Bailey: Just a minute – just a minute. Now, hold on, Mr. Potter. Just a minute. Now, you’re right when you say my father was no business man. I know that. Why he ever started this cheap, penny-ante Building and Loan, I’ll never know. But neither you nor anybody else can say anything against his character, because his whole life was — Why, in the twenty-five years since he and Uncle Billy started this thing, he never once thought of himself. Isn’t that right, Uncle Billy? He didn’t save enough money to send Harry to school, let alone me. But he did help a few people get outta your slums, Mr. Potter. And what’s wrong with that? Why — here, you’re all businessmen here. Don’t it make them better citizens? Doesn’t it make them better customers? You, you said that they — What’d you say just a minute ago? They had to wait and save their money before they even thought of a decent home. Wait? Wait for what?! Until their children grow up and leave them? Until they’re so old and broken-down that — You know how long it takes a workin’ man to save five thousand dollars? Just remember this, Mr. Potter, that this rabble you’re talking about, they do most of the working and paying and living and dying in this community. Well, is it too much to have them work and pay and live and die in a couple of decent rooms and a bath? Anyway, my father didn’t think so. People were human beings to him, but to you, a warped, frustrated old man, they’re cattle. Well, in my book he died a much richer man than you’ll ever be.

     Potter: I’m not interested in your book. I’m talkin’ about the Building and Loan.

    Bailey: I know very well what you’re talking about. You’re talking about something you can’t get your fingers on, and it’s galling you. That’s what you’re talking about, I know. Well…I’ve said too much. I — You’re…the Board here. You do what you want with this thing. There’s just one thing more, though. This town needs this measly one-horse institution if only to have some place where people can come without crawling to Potter. Come on, Uncle Billy!

    Well the working men and women, will always receive my utmost respect, for the dignity of their hard work that makes my life so much better and whose skills often leave me in awe.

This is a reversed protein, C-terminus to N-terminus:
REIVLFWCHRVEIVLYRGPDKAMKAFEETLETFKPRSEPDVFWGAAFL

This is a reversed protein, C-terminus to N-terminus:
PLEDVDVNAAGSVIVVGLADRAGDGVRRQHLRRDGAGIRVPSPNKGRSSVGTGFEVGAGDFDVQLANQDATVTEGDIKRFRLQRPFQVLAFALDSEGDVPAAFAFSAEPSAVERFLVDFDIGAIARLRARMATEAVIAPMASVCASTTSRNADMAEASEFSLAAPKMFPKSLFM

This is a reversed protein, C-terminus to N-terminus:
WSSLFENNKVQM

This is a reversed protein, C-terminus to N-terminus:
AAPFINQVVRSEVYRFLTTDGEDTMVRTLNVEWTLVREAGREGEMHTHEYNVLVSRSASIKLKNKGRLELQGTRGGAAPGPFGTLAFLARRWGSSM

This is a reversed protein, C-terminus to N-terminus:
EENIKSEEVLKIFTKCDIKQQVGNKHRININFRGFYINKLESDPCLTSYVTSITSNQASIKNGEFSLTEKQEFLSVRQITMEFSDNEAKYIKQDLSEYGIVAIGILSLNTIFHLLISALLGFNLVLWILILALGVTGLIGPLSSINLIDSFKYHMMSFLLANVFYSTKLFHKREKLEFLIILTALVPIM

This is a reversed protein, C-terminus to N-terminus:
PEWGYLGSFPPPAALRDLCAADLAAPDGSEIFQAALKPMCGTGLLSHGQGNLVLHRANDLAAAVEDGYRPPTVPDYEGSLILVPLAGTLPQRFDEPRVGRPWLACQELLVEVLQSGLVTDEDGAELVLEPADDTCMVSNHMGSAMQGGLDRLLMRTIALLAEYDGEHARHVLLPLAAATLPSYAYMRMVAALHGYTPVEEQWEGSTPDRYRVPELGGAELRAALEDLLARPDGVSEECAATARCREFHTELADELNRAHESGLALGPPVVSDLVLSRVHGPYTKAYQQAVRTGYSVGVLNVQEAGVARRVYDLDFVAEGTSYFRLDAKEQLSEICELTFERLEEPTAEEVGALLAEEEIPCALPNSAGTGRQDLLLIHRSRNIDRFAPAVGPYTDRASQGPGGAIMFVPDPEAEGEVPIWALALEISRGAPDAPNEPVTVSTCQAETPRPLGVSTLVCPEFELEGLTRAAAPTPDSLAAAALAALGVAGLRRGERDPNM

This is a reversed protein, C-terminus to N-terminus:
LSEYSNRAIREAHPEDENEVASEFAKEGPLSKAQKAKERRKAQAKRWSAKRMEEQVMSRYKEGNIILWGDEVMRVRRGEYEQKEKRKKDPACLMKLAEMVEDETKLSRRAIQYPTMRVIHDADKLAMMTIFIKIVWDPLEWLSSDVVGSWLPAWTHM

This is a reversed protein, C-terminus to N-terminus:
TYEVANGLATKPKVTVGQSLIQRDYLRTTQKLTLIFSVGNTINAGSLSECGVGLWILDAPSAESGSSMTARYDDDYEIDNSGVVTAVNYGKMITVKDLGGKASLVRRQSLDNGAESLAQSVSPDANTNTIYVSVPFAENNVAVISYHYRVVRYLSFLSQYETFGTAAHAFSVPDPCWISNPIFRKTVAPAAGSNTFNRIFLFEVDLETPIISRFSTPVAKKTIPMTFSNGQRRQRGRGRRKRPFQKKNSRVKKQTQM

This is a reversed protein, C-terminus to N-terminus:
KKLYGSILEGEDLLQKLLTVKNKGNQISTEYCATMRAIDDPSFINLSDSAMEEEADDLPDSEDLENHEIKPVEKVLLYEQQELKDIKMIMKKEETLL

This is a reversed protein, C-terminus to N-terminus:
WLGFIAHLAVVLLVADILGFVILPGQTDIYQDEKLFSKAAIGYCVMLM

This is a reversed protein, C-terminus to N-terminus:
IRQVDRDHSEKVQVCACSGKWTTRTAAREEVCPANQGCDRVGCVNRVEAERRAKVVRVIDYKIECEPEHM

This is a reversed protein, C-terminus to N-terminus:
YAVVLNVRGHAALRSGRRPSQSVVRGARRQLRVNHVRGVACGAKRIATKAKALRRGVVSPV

Windham Life and Times August 26, 2022

The Lost Past-time of Pipe Smoking

According to Britannica, “The smoking of tobacco through a pipe is indigenous to the Americas and derives from the religious ceremonies of ancient priests in Mexico. Farther north, American Indians developed ceremonial pipes, the chief of these being the calumet, or pipe of peace. Such pipes had marble or red steatite (or pipestone) bowls and ash stems about 30 to 40 inches (75–100 cm) long and were decorated with hair and feathers. The practice of pipe smoking reached Europe through sailors who had encountered it in the New World.” Smoking pipes was very popular in America beginning in the colonial period well into the 1960’s. The smell of pipe tobacco is quite pleasant and smoking it was an acquired art.

     Both of my grandfathers smoked pipes at various times. I remember vividly, my grandfather Dinsmore, sitting in his old Windsor chair, in the double window of the kitchen, watching the world go by, as his wife prepared a meal; and on one special day, making the child that I was, a beautiful clay dog, deftly wrought with the help of a wooden match stick.

     Of course the pipe is making a bit of a comeback, however, it isn’t tobacco being smoked in them. It is doubtful that widespread social smoking will be seen as exciting and socially acceptable as it was in the smoker’s age when most everybody had a pack, or a pipe or a cigar.